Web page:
Thursday, January 17, 2008
Is Wikipedia Losing its Potential?
In essence, this is why the case of Corey Delaney is notable, and worth a mention in Wikipedia. What many 15-year-old boys talk about doing, what their parents fear they might do, and what has become the plot of countless movies and television episodes, Delaney did. And it was a blow-out of a party: according to one source, this young Australian threw a party that attracted as many as 500 people, and required a platoon of police, supported by dogs and a helicopter to break it up. For a while, he was on the run from not only the authorities, who wanted to serve him with a bill for the damages, but an even more intimidating nemesis: his parents.
When I was his age, over here in the US, my wildest dream was getting my hands on a six-pack of beer and a cute girl to drink it with. As irresponsible as it is to say this, part of me admires him -- even though he looks like an ersatz pimp in his oversized sunglasses and unbuttoned shirt.
Yes, someone created an article about him in Wikipedia. And yes, the article was deleted, someone insisted that the discussion for deletion should be hidden (after all, Delaney is a minor), and the deletion argument continued to deletion review. (For those not in the know about Wikipedia culture, this is a process that, in some ways, is more like asking your dad for something after your mother has said no than appealing a judge's decision to a higher court.)
I didn't get involved in this argument, in part because I discovered it long after the battlelines had hardened and it was clear that the article would stay gone, but also in part because the battlelines over this notable event had been drawn far differently than they should have been. What is notable about this incident is not Corey Delaney himself -- but the wild party itself. In my, perhaps twisted, opinion the story would have been just as notable had this party been thrown by Delaney's best friend -- or the nerdiest guy in their high school class. However when people heard about this incident, their response was to create a new article about Delaney -- who might change his ways, and decide not to continue the path of being famous because he's well-known, and instead become something less notable like a fireman, an investment fund manager, a Microsoft employee, or a Wikipedia editor.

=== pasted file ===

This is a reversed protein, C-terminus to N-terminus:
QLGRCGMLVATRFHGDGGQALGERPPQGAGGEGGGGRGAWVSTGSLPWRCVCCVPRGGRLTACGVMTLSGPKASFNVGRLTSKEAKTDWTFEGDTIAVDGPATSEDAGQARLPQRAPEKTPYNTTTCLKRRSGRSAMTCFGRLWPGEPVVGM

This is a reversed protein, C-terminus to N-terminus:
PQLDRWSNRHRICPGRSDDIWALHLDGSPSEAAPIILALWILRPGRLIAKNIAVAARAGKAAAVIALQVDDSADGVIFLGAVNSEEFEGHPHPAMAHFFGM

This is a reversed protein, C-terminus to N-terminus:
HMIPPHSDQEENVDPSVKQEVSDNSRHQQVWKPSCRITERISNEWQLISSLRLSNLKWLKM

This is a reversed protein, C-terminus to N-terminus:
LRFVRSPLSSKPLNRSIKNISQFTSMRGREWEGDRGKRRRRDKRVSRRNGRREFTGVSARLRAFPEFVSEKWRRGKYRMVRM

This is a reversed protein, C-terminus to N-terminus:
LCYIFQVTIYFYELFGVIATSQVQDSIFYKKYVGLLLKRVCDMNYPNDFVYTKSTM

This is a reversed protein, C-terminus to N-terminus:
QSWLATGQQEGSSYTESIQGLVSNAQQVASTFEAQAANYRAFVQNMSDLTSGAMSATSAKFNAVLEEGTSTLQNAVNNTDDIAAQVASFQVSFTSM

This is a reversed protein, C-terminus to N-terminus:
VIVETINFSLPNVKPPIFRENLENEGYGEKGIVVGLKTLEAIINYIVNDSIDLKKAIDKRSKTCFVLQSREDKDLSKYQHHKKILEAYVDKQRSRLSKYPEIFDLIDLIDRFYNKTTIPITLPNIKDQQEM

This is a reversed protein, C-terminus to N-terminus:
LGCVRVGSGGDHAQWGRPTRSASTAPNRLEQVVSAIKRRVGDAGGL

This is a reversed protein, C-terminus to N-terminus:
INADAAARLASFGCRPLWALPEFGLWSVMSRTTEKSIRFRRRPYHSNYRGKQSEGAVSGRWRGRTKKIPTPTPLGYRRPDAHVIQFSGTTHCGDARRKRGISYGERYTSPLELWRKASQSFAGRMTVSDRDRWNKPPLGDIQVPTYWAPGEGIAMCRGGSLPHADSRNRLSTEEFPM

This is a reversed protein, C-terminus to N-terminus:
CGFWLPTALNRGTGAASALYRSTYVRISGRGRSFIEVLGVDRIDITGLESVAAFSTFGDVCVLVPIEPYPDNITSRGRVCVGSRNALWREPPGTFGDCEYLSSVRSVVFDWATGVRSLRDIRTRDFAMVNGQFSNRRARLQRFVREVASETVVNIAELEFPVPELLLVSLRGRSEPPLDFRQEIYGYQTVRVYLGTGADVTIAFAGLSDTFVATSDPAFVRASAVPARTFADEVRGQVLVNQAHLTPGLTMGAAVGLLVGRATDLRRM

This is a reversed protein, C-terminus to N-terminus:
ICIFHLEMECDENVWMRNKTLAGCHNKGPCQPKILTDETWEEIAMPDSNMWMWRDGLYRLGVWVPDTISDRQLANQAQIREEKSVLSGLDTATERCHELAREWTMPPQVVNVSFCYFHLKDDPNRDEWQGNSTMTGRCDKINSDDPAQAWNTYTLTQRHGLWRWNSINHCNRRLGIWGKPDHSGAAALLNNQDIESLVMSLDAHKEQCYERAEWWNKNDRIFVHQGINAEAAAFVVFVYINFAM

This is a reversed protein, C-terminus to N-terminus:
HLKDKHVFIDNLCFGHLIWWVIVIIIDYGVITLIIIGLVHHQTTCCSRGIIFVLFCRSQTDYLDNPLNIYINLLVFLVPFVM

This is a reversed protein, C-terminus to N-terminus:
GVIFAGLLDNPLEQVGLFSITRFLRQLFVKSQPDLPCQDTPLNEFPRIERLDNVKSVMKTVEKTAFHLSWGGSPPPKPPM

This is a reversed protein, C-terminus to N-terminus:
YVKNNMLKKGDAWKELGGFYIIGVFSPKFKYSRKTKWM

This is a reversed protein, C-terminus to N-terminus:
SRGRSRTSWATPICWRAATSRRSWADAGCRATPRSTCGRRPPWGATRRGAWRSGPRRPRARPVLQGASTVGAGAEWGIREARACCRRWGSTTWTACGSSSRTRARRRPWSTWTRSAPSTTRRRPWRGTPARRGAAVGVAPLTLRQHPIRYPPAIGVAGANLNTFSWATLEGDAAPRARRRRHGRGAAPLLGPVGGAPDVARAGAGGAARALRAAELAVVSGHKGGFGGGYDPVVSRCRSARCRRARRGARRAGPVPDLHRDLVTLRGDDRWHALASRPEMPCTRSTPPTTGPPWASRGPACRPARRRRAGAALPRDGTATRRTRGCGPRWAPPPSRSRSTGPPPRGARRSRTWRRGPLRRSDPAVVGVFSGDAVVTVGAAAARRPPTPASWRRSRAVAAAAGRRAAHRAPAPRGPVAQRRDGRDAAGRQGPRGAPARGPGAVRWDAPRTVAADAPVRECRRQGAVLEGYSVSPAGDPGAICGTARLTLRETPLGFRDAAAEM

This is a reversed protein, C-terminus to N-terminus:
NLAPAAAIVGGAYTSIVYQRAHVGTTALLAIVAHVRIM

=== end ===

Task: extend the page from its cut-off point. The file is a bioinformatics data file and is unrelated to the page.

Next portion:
Instead, this was an incident that should have been added to an existing article. There, the entire matter could have been covered in a few sentences, properly sourced, handled and forgotten. (Maybe I'll make that very edit in a few months -- if I remember to.) These kinds of wild, teenager-created parties do happen; I remember reading how these kinds of parties were a chronic nuisence in the Hamburg, Germany area in a German newsmagazine. Further, many years from now when someone, who remembers that this incident did make the news, and wants to now more, the first place she or he will start looking will not be under this kid's name, but under something more generic, like "party".
But there's a more troubling problem here than just a fight over whether we should have an article. It is an amazing lack of imagination, a quality which continues to grow. In some ways, our choice of new articles -- and their treatment -- on Wikipedia betrays a very conservative approach to possible topics. Instead of organizing information in new and intellectually stimulating ways, Wikipedians are instead modeling their approach in the ways most familiar and accessible to them. Jimbo Wales made a call over a year ago to improve the quality of Wikipedia articles; for many, this apparently means making Wikipedia more like a circa-1955 version of Encyclopedia Britannica than the Encyclopedia Britannica!
Not to say that I have surpassed this race towards mediocrity: almost all of the new articles I have recently created are about settlements -- villages and towns -- in Ethiopia. One could say that I'm not writing an encyclopedia, but a gazetteer; I have the notes for writing an account about a religious dispute of the Ethiopian church, a subject I doubt exists anywhere else online or in print. And writing that article and making it available for free to everyone, would doubtlessly encourage someone who is an expert -- in other words, someone who knows something about the subject -- to write a better account.
The last is just a thought I have when I wonder what I should be working on for Wikipedia.
Technocrati tags: Corey Delaney, Free culture, Wikipedia, Writing,